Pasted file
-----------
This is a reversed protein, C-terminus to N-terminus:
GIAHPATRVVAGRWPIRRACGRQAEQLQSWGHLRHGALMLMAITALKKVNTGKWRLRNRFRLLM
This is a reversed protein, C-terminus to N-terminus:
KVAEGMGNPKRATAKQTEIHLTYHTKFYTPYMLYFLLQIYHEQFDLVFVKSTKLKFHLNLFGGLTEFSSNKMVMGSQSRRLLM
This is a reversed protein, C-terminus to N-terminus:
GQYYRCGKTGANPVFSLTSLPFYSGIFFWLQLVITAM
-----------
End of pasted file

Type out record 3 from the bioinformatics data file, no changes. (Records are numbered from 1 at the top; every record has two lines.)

This is a reversed protein, C-terminus to N-terminus:
GQYYRCGKTGANPVFSLTSLPFYSGIFFWLQLVITAM